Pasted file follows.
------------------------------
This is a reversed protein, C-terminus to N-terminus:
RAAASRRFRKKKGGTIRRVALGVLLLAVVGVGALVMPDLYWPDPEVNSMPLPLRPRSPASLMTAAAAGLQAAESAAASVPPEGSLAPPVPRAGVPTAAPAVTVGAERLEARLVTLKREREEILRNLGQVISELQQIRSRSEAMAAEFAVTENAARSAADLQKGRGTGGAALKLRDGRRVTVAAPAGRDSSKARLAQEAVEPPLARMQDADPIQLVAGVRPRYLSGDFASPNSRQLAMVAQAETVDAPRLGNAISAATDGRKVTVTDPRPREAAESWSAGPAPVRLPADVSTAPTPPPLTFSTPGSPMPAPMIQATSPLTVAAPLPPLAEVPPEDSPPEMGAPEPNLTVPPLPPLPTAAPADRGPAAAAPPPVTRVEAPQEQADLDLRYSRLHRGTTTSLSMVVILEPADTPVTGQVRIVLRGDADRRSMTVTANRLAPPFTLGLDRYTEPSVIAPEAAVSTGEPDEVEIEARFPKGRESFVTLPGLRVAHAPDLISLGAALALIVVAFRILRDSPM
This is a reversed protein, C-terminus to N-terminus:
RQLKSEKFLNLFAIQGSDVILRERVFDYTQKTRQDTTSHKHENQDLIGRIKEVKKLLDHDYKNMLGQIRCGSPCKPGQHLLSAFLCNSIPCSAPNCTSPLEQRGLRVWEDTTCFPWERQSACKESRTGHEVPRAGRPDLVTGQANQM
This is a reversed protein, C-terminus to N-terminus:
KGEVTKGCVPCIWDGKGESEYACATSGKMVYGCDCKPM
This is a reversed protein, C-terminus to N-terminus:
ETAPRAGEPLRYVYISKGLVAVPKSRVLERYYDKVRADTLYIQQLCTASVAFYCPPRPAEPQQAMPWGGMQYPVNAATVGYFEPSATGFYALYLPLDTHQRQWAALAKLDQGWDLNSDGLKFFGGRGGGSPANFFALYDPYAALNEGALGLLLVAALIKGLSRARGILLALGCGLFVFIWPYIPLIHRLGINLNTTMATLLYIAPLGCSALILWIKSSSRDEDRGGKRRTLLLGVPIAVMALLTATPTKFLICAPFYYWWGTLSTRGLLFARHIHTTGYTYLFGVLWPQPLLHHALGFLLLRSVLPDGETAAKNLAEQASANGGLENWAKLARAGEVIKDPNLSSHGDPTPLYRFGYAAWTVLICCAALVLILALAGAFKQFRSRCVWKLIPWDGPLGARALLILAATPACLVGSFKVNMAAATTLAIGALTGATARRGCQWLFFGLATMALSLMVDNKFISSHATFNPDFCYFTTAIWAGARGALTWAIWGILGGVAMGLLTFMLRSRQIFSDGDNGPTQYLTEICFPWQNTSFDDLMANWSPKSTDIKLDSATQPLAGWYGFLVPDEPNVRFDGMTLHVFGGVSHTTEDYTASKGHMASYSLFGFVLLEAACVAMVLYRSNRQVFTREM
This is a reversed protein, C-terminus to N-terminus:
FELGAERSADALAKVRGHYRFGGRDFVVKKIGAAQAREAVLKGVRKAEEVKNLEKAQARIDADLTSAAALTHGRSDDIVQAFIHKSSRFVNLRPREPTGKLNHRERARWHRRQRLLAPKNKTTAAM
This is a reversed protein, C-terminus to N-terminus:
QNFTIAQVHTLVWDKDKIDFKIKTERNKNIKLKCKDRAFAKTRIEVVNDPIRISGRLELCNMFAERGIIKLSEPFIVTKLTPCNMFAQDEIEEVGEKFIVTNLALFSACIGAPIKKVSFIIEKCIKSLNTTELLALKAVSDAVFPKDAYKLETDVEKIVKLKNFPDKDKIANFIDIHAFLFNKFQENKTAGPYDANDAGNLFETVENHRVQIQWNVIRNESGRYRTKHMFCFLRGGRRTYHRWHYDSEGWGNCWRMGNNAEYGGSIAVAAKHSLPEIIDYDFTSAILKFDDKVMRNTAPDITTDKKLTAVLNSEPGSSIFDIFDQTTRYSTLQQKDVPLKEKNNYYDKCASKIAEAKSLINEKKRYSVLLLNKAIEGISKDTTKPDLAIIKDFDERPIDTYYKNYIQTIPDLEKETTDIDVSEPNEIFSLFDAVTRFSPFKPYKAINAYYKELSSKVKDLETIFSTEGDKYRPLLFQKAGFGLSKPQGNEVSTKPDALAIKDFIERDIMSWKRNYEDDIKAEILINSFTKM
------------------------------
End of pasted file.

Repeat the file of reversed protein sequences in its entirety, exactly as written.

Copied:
This is a reversed protein, C-terminus to N-terminus:
RAAASRRFRKKKGGTIRRVALGVLLLAVVGVGALVMPDLYWPDPEVNSMPLPLRPRSPASLMTAAAAGLQAAESAAASVPPEGSLAPPVPRAGVPTAAPAVTVGAERLEARLVTLKREREEILRNLGQVISELQQIRSRSEAMAAEFAVTENAARSAADLQKGRGTGGAALKLRDGRRVTVAAPAGRDSSKARLAQEAVEPPLARMQDADPIQLVAGVRPRYLSGDFASPNSRQLAMVAQAETVDAPRLGNAISAATDGRKVTVTDPRPREAAESWSAGPAPVRLPADVSTAPTPPPLTFSTPGSPMPAPMIQATSPLTVAAPLPPLAEVPPEDSPPEMGAPEPNLTVPPLPPLPTAAPADRGPAAAAPPPVTRVEAPQEQADLDLRYSRLHRGTTTSLSMVVILEPADTPVTGQVRIVLRGDADRRSMTVTANRLAPPFTLGLDRYTEPSVIAPEAAVSTGEPDEVEIEARFPKGRESFVTLPGLRVAHAPDLISLGAALALIVVAFRILRDSPM
This is a reversed protein, C-terminus to N-terminus:
RQLKSEKFLNLFAIQGSDVILRERVFDYTQKTRQDTTSHKHENQDLIGRIKEVKKLLDHDYKNMLGQIRCGSPCKPGQHLLSAFLCNSIPCSAPNCTSPLEQRGLRVWEDTTCFPWERQSACKESRTGHEVPRAGRPDLVTGQANQM
This is a reversed protein, C-terminus to N-terminus:
KGEVTKGCVPCIWDGKGESEYACATSGKMVYGCDCKPM
This is a reversed protein, C-terminus to N-terminus:
ETAPRAGEPLRYVYISKGLVAVPKSRVLERYYDKVRADTLYIQQLCTASVAFYCPPRPAEPQQAMPWGGMQYPVNAATVGYFEPSATGFYALYLPLDTHQRQWAALAKLDQGWDLNSDGLKFFGGRGGGSPANFFALYDPYAALNEGALGLLLVAALIKGLSRARGILLALGCGLFVFIWPYIPLIHRLGINLNTTMATLLYIAPLGCSALILWIKSSSRDEDRGGKRRTLLLGVPIAVMALLTATPTKFLICAPFYYWWGTLSTRGLLFARHIHTTGYTYLFGVLWPQPLLHHALGFLLLRSVLPDGETAAKNLAEQASANGGLENWAKLARAGEVIKDPNLSSHGDPTPLYRFGYAAWTVLICCAALVLILALAGAFKQFRSRCVWKLIPWDGPLGARALLILAATPACLVGSFKVNMAAATTLAIGALTGATARRGCQWLFFGLATMALSLMVDNKFISSHATFNPDFCYFTTAIWAGARGALTWAIWGILGGVAMGLLTFMLRSRQIFSDGDNGPTQYLTEICFPWQNTSFDDLMANWSPKSTDIKLDSATQPLAGWYGFLVPDEPNVRFDGMTLHVFGGVSHTTEDYTASKGHMASYSLFGFVLLEAACVAMVLYRSNRQVFTREM
This is a reversed protein, C-terminus to N-terminus:
FELGAERSADALAKVRGHYRFGGRDFVVKKIGAAQAREAVLKGVRKAEEVKNLEKAQARIDADLTSAAALTHGRSDDIVQAFIHKSSRFVNLRPREPTGKLNHRERARWHRRQRLLAPKNKTTAAM
This is a reversed protein, C-terminus to N-terminus:
QNFTIAQVHTLVWDKDKIDFKIKTERNKNIKLKCKDRAFAKTRIEVVNDPIRISGRLELCNMFAERGIIKLSEPFIVTKLTPCNMFAQDEIEEVGEKFIVTNLALFSACIGAPIKKVSFIIEKCIKSLNTTELLALKAVSDAVFPKDAYKLETDVEKIVKLKNFPDKDKIANFIDIHAFLFNKFQENKTAGPYDANDAGNLFETVENHRVQIQWNVIRNESGRYRTKHMFCFLRGGRRTYHRWHYDSEGWGNCWRMGNNAEYGGSIAVAAKHSLPEIIDYDFTSAILKFDDKVMRNTAPDITTDKKLTAVLNSEPGSSIFDIFDQTTRYSTLQQKDVPLKEKNNYYDKCASKIAEAKSLINEKKRYSVLLLNKAIEGISKDTTKPDLAIIKDFDERPIDTYYKNYIQTIPDLEKETTDIDVSEPNEIFSLFDAVTRFSPFKPYKAINAYYKELSSKVKDLETIFSTEGDKYRPLLFQKAGFGLSKPQGNEVSTKPDALAIKDFIERDIMSWKRNYEDDIKAEILINSFTKM